At least I can stay in touch with people online – unless the Wi-Fi stops working.

Six Things That Are Better Now

Sunrise above a cloudy valley below Tansen, Nepal.

Wake up. See the sunrise. Go back to sleep.

6. No Wake-ups

With no work or school to attend to, there’s no need to sleep too little. I enjoy sleeping (and I dismay the headache that I get if I don’t sleep enough), so it’s nice to rest longer at nights. However, I’m still not able to completely avoid early wake ups. Many flights and buses leave early, and if I don’t get up early, I may skip the breakfast at my accommodation.

A Calvin and Hobbes quote print saying "There is not enough time to do all the nothing we want to do" hanging on the wall of Zostel Gokarna, India.

Today, I’d like to do plenty of nothing.

5. Every Day Is a Saturday

When I still had a job, I enjoyed it. Still, there were times when I wished for the weekend to come, so I could rest and have more time off. Now, all the “Thank God It’s Friday” memes have lost their meaning to me. Not all days are completely free, but I mostly live in an “endless stream of Saturdays”. Every day, a new white canvas awaits.

A cliff rising on the beach with waves hitting the rocks in Om Beach, Gokarna.

Monsoon season of India? Bah, you should experience the summer of Finland!

4. Better Weather

No offense Finland, but I’ve never learned to love your weather. I don’t like the depressing cold and darkness of the winter, and having a summer that barely lasts two or three months isn’t much. Enjoying constant warmth and changing the latitude and hemisphere when necessary is much more fun.

0.7 euros for photography permission? That's robbery!

0.7 euros for photography permission? That’s robbery!

3. Cheaper Prices

Europe is expensive. Finland is super expensive. For the price of a restaurant meal in Finland, I can eat 5-10 meals in Nepal (and I’m not even mentioning the prices of train tickets!). The drop of the price range has meant that I’ve been able elevate my standard of living quite easily. I eat in hotels and stay in restaurants, but I spend about the same amount of money as I did in Finland. Go figure.

A fake KFC and Pizza Hut restaurant called ZFC in Esfahan, Iran.

Why cook for yourself, when you can eat in ZFC?

2. No Chores

What benefits come with the hotel and restaurant lifestyle? Most importantly, it means that I never have to do any house chores. I don’t need to clean, wash dishes or cook. The removal of extra bothers from my daily life saves plenty of time, which I can spend doing things I enjoy more.

A fenced dolphin statue with a "DANGER HIGH VOLTAGE" sign on the metal fence in a park in Silom, Bangkok.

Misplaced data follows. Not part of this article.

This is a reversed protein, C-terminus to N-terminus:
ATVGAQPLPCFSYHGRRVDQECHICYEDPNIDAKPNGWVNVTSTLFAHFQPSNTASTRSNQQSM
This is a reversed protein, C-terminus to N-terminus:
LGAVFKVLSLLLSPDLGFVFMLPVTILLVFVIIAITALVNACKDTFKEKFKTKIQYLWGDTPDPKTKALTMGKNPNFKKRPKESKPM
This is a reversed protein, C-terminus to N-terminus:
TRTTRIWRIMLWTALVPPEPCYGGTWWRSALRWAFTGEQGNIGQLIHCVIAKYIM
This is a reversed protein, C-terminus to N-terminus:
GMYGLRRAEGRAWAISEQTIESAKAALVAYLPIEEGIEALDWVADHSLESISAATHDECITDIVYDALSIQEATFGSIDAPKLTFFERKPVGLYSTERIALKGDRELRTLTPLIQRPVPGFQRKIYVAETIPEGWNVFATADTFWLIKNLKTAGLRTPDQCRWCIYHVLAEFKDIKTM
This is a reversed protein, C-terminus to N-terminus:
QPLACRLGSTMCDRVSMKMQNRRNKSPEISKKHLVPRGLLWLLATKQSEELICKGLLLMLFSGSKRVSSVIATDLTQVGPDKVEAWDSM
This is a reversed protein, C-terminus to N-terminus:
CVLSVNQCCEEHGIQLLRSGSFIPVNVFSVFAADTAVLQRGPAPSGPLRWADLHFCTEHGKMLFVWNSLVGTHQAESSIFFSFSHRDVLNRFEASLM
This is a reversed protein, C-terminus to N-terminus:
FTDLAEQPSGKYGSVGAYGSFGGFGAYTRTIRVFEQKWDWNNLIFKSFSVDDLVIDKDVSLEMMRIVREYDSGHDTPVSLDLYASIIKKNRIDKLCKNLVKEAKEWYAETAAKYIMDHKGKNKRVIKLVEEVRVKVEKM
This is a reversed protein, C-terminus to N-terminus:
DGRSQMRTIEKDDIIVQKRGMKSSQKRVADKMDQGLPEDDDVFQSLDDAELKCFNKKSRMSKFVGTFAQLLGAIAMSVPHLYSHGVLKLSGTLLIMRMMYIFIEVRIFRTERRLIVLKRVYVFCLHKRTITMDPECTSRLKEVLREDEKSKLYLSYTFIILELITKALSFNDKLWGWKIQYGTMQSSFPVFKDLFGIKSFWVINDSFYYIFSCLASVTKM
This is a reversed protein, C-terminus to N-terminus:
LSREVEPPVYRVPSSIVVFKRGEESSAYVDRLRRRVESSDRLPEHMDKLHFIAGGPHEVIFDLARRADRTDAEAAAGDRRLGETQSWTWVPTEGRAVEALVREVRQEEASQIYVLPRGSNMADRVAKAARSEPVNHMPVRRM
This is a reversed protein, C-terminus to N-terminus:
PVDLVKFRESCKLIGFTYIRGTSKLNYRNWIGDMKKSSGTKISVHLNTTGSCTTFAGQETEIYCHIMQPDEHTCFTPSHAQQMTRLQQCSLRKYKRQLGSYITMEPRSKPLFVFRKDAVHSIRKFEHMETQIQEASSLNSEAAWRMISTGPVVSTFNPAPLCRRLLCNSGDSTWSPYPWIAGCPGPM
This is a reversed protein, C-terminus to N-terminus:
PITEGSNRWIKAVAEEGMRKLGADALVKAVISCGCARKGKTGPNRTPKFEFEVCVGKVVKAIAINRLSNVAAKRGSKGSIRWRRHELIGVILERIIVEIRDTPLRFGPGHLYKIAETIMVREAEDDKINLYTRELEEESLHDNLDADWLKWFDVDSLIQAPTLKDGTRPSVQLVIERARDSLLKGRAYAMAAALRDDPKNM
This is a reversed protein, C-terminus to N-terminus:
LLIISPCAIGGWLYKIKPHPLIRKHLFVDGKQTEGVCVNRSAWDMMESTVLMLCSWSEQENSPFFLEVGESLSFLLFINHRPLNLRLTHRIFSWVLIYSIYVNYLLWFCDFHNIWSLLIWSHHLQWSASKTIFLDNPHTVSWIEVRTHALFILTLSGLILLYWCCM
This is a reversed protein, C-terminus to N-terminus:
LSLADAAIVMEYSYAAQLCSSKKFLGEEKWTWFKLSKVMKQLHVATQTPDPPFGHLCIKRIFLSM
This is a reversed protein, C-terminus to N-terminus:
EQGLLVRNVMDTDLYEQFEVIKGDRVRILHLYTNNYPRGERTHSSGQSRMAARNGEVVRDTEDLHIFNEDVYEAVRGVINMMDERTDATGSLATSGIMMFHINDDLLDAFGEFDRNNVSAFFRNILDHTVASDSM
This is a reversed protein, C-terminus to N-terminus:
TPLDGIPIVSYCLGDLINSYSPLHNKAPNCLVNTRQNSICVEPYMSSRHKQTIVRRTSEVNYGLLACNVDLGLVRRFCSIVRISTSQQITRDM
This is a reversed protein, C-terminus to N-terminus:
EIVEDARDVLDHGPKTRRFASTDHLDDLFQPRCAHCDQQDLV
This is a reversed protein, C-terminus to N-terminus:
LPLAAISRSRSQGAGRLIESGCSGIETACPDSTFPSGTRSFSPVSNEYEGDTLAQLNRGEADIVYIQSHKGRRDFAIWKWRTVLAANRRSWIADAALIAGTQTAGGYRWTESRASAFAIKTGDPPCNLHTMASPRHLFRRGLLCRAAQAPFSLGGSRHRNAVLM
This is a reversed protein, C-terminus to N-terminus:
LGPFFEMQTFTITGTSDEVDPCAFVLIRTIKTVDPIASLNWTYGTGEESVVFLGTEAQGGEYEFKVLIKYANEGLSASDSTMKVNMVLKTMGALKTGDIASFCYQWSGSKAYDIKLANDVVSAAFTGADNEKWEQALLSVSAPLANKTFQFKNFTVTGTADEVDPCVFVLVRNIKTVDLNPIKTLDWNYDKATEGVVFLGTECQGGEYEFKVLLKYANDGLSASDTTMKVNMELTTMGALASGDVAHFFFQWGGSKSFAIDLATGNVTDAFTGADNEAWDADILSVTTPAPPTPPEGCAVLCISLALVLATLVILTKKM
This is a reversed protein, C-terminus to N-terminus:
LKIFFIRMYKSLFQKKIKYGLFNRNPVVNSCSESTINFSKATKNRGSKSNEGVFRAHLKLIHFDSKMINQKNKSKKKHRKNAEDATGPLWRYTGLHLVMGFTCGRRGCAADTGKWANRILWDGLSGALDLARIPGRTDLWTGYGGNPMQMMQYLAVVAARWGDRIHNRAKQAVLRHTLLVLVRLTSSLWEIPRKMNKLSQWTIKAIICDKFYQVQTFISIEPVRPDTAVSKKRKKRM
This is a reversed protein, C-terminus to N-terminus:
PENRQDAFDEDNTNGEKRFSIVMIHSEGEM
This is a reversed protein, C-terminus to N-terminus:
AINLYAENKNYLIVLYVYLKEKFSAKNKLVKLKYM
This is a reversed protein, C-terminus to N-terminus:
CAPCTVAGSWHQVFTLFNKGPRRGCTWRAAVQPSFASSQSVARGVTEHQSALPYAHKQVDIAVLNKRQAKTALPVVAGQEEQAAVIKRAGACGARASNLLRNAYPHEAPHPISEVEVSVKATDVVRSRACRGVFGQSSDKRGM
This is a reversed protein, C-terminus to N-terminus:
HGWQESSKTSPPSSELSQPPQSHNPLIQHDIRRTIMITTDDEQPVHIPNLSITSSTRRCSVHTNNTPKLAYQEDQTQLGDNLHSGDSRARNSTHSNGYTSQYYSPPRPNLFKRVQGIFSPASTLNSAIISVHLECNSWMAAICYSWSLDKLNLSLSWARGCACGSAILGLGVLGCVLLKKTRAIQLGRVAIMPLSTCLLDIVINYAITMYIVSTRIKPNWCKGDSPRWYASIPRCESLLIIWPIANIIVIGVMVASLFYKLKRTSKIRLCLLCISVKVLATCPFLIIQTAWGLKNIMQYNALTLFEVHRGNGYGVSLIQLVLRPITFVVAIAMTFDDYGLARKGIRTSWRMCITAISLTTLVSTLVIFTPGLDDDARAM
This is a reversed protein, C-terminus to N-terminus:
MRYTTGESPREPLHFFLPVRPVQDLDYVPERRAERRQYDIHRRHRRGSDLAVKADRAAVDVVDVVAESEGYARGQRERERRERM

Dangerous high voltage dolphin statues? Well, that’s something new.

1. Surprises and Possibilities

Why do I travel? I don’t have one definite answer for that. I don’t even think that the question makes much sense. For me, traveling is an obsession, a hobby, a way of life. It’s just a part of me that has always been there.

If I had to point out the best things about traveling, they would be surprises and possibilities. I love to learn new things, and when I travel, there’s always something fresh appearing. In my room, I may find a bug or lizard so huge that I didn’t know such creatures even exist – and thus, the encounter has expanded my thinking.

The changing environments keep your mind alert. And while most days are quite unremarkable or even a bit boring, every new destination offers new, yet unknown possibilities.

A small road between fields leading to the horizon in Slovakia.

*Insert some deep philosophical quote about following your path here*

Final thoughts: It’s All Good

To travel or not to travel? In my opinion, neither way of life is clearly better. I was probably happier during my last year in Finland than I am now, but I also had more stress and burdens. I’d love to learn start new hobbies and play different sports, but regular practice is difficult when you travel. On the other hand, I now have much more spare time and opportunities to do what I really want to do.

Traveling is often overly glamorized in stories and and advertisements, but in reality, life on the road is not all that different from staying still. Wherever you are, try to enjoy what you do. Don’t crave for a life that is out of your reach, if it means that you neglect the one you’re having right now.